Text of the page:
Since it doesn’t exist without pictures, I have a few to share 🙂
A few years back my front end was making a weird sound and rubbing but only when I made a left turn. I went to a Colorado Sportbike Club Maintenance Day in part to learn more about proper suspension setup but also to see if anyone could figure out what the problem was with the front end. It took a brief ride up and down the street for someone to have an idea. Turns out the left bearing had bailed. The guy at the maintenance day actually knew what he was doing and he took care of getting replacement bearings (fully sealed this time) and dust seals. I came by to watch as he put the bearings back in so I was knowledgeable in case it happened again.
The one on the right is the good one, well packed in bearing grease with the dust cover below it. The one on the right is missing a few bearings 🙂
Recently I had a similar issue. I was riding home and heard a click and slight bump bump bump. I pulled the front tire to manually check and the inside seat on the bearing moved just a little. Comparing it to the other side showed it shouldn’t move at all. When I removed the dust cover, look what I found:
Almost exactly the same.
Same here. The one on the right side is still just fine, still with the packing grease. The one on the left is in pieces 🙂 The top ring actually dropped into the center and over the center spacer to shine it up. While it looks somewhat in poor shape, it’s just a spacer between the bearings.
I chased down a set of replacement bearings on line (the same type again of course) and ordered a pair of new dust covers from the local dealer. The front bearings are 6205 bearings. The suffix determines whether it’s a Sealed, Rubber Seal, or other type of bearing. These bearings are ‘shielded’ and not ‘sealed’ bearings.
Here’s a bit more information on bearings:
Ball Bearing Guide To Rubber Seals Vs Metal Shields
Bearing seals and shields have been available almost as long as Ball Bearing themselves. However, the move towards more integrated bearing structures has meant that their importance has grown, moving them from occasional add-on items to intrinsic parts of the ball bearings which they protect. In some applications, the seal or shield is becoming an integral part of the bearing design rather than an extra that is added later.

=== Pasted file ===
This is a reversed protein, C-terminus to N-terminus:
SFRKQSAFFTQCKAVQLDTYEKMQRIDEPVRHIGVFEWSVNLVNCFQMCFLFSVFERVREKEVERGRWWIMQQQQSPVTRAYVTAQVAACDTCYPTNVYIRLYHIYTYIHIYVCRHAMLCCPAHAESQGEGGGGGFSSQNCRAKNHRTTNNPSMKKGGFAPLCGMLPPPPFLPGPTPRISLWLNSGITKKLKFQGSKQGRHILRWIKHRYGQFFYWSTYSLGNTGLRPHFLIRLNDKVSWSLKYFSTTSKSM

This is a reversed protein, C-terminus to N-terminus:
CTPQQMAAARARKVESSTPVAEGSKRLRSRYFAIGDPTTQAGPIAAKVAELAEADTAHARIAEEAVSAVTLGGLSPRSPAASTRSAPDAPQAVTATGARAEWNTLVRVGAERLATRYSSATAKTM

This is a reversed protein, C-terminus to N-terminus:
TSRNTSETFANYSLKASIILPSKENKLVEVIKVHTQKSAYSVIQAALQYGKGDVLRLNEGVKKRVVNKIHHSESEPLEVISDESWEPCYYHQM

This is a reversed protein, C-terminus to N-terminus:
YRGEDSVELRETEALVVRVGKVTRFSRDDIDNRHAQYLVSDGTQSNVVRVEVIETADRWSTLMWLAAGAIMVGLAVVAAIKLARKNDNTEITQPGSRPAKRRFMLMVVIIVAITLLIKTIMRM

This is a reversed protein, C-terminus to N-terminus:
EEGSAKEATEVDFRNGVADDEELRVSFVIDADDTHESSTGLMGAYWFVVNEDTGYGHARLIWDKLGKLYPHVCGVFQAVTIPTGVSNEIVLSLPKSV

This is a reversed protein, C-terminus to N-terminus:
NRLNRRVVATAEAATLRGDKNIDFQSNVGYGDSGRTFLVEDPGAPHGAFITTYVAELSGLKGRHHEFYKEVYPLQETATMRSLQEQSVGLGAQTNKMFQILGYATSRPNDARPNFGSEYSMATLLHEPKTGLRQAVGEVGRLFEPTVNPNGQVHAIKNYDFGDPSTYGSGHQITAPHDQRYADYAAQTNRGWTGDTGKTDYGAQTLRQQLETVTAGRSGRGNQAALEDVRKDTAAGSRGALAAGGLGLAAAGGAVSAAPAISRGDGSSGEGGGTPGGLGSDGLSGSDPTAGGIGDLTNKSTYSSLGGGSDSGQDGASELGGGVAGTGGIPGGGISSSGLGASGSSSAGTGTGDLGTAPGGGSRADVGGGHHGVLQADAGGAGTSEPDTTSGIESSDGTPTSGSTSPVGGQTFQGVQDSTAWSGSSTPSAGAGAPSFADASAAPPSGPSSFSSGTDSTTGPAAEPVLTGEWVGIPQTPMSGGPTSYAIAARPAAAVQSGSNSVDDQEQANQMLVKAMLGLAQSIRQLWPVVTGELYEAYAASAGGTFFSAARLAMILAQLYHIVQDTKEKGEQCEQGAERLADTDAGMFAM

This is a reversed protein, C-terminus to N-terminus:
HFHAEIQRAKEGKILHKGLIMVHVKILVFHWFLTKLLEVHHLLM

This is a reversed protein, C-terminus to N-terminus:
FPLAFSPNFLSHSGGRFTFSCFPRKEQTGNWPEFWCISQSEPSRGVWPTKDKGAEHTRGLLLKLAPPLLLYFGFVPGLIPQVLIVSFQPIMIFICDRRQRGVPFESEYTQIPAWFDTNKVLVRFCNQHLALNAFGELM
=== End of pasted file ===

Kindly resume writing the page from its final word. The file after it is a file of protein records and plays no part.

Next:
The main impetus towards sealed or shielded bearings comes from the growing use of sealed-for-life bearings in items such as white goods, cars and power tools. Seals or shields are needed to stop the grease lubrication used in these bearings from leaking out. This is particularly important in applications where grease leakage may contaminate the product.
In most operating environments though, the requirement is twofold: to keep the lubricant in the bearing, while stopping moisture, debris and other contaminants from getting in.
Of course, while the seals and shields are providing their protective functions, the ball bearing is spinning, often at high speed. If its operating life is to be maximised, one factor that needs to be considered is the frictional effect of the seal or shield on the bearing starting and running torques.
Technical literature on seals and shields often blurs the differences between the two and the areas where one or the other should
be used. Essentially, shields are non-contact metallic (carbon or stainless steel) devices which allow high-speed operation but offer limited protection against the ingress of moisture and dirt.
Shields have no contact with the bearing inner ring, hence their low torque qualities. This structure also means that they are generally unsuitable for applications where the ingress of moisture is possible. But shields are better than seals at resisting damage from solid airborne contaminants, such as small flying stones.
Seals can be either contact or non-contact types. The former provide better protection than shields, but with reduced speed capabilities, while the latter can be used at higher speeds as well as offering the improved protection.
The most significant developments in recent years have taken place in the area of seals. Traditionally, ball bearing seals have been contact types made of rubber, usually with a metal backing. On smaller bearings, the seal is often made of glass-reinforced Teflon and is fitted using a snap ring.